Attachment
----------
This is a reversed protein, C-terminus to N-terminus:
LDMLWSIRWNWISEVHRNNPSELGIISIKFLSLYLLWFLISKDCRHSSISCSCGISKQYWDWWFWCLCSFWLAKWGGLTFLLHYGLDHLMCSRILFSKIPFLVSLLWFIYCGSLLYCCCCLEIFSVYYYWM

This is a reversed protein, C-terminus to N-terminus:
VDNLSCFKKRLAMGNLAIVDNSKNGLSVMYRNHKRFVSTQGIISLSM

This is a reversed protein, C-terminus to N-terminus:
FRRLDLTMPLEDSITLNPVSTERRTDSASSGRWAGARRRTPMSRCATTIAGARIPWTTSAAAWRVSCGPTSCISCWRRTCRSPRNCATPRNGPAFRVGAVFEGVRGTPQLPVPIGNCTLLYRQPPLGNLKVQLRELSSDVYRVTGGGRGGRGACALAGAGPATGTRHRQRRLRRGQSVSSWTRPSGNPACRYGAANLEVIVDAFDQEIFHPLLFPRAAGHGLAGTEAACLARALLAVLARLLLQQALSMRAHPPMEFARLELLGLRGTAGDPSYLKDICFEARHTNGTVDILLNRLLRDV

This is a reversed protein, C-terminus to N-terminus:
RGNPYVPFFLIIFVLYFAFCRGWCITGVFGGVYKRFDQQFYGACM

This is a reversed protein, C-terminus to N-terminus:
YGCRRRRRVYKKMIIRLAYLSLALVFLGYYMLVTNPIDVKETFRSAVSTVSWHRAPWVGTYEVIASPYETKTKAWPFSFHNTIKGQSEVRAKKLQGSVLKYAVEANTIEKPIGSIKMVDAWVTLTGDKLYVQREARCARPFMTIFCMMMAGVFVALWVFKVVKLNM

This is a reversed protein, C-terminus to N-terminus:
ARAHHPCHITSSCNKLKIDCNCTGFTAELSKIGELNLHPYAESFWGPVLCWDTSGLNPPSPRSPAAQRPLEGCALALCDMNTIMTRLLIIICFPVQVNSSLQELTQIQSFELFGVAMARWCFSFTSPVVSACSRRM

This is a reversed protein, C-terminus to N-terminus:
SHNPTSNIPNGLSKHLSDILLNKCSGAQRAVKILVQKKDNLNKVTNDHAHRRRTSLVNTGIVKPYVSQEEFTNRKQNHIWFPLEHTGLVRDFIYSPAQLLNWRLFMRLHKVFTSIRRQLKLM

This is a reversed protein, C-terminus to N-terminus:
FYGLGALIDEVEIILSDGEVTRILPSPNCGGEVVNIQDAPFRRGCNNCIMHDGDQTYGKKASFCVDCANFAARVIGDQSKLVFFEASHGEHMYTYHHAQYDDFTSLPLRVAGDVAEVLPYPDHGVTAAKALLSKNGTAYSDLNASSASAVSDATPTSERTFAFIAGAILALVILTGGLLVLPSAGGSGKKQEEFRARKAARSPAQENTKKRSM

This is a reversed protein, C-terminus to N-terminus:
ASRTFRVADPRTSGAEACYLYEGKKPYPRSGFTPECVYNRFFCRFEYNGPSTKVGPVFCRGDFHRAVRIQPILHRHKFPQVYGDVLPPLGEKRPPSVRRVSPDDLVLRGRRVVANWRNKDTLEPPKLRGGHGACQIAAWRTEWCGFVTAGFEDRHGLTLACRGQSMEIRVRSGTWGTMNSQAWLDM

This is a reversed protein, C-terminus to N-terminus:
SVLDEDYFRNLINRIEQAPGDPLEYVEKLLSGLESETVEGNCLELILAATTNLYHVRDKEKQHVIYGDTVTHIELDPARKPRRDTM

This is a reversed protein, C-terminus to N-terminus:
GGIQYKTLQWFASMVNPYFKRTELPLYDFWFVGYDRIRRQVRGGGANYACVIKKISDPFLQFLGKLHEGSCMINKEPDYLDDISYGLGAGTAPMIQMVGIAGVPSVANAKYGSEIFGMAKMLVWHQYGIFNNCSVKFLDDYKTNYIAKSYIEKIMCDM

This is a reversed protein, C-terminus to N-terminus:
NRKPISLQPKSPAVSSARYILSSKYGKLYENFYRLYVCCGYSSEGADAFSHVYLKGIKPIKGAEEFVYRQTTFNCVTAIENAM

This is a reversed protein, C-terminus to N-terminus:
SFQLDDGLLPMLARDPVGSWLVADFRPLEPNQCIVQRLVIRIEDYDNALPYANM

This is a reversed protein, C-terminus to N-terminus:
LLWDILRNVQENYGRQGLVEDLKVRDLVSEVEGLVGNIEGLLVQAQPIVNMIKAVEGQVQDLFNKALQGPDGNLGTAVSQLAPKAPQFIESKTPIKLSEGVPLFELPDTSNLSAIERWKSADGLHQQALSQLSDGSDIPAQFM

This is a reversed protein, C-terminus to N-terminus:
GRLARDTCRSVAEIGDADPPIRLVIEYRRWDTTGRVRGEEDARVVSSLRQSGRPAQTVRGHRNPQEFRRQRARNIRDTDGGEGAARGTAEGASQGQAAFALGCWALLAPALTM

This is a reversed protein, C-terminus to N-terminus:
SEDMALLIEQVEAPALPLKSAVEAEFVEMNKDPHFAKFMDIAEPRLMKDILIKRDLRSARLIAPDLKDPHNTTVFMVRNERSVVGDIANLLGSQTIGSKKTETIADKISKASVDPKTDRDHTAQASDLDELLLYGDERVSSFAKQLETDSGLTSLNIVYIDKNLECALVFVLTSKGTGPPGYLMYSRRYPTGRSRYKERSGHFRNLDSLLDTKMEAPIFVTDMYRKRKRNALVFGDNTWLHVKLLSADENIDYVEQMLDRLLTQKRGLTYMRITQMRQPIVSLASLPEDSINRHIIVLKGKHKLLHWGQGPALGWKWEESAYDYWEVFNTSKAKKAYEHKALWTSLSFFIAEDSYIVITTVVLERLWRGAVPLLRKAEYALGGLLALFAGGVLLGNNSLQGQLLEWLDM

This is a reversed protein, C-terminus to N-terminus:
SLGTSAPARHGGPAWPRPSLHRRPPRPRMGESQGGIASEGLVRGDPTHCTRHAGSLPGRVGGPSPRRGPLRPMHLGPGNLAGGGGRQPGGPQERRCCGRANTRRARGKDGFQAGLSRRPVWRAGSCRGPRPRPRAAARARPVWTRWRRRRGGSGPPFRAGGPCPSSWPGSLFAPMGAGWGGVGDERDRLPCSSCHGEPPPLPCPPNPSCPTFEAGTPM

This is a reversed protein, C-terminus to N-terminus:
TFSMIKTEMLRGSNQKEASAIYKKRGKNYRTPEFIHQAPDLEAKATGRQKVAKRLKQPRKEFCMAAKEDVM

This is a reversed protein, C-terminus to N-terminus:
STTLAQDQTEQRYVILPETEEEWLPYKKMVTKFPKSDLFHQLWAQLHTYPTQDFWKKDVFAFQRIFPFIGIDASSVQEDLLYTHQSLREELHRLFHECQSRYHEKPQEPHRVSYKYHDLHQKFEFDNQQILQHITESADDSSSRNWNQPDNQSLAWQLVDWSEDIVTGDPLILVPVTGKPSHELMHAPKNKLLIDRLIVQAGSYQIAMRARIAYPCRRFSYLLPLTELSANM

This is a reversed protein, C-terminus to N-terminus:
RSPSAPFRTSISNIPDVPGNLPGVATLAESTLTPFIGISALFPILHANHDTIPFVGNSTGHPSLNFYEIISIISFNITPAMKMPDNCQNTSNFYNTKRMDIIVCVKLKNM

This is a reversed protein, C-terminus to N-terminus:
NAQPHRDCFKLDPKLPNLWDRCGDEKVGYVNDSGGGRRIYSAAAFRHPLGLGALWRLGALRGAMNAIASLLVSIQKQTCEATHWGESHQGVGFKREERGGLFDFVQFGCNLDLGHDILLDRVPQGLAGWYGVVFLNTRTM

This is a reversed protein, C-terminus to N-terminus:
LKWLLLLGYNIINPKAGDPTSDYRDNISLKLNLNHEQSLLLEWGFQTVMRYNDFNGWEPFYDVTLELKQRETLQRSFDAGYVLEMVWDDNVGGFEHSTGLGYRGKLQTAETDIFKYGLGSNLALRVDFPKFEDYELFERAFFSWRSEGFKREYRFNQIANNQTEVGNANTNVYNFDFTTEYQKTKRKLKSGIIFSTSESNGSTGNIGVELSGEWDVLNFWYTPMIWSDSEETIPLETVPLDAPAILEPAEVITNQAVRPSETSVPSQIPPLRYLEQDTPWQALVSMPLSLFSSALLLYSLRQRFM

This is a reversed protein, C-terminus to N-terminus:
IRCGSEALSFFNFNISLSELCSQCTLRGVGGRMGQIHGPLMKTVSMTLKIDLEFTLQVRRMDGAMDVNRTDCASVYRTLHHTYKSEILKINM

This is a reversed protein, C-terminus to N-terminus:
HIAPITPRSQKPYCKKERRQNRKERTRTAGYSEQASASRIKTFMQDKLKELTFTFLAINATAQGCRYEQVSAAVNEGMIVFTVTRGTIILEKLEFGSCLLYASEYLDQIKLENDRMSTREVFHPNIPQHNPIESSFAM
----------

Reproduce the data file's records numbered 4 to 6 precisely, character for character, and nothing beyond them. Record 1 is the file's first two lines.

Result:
This is a reversed protein, C-terminus to N-terminus:
RGNPYVPFFLIIFVLYFAFCRGWCITGVFGGVYKRFDQQFYGACM

This is a reversed protein, C-terminus to N-terminus:
YGCRRRRRVYKKMIIRLAYLSLALVFLGYYMLVTNPIDVKETFRSAVSTVSWHRAPWVGTYEVIASPYETKTKAWPFSFHNTIKGQSEVRAKKLQGSVLKYAVEANTIEKPIGSIKMVDAWVTLTGDKLYVQREARCARPFMTIFCMMMAGVFVALWVFKVVKLNM

This is a reversed protein, C-terminus to N-terminus:
ARAHHPCHITSSCNKLKIDCNCTGFTAELSKIGELNLHPYAESFWGPVLCWDTSGLNPPSPRSPAAQRPLEGCALALCDMNTIMTRLLIIICFPVQVNSSLQELTQIQSFELFGVAMARWCFSFTSPVVSACSRRM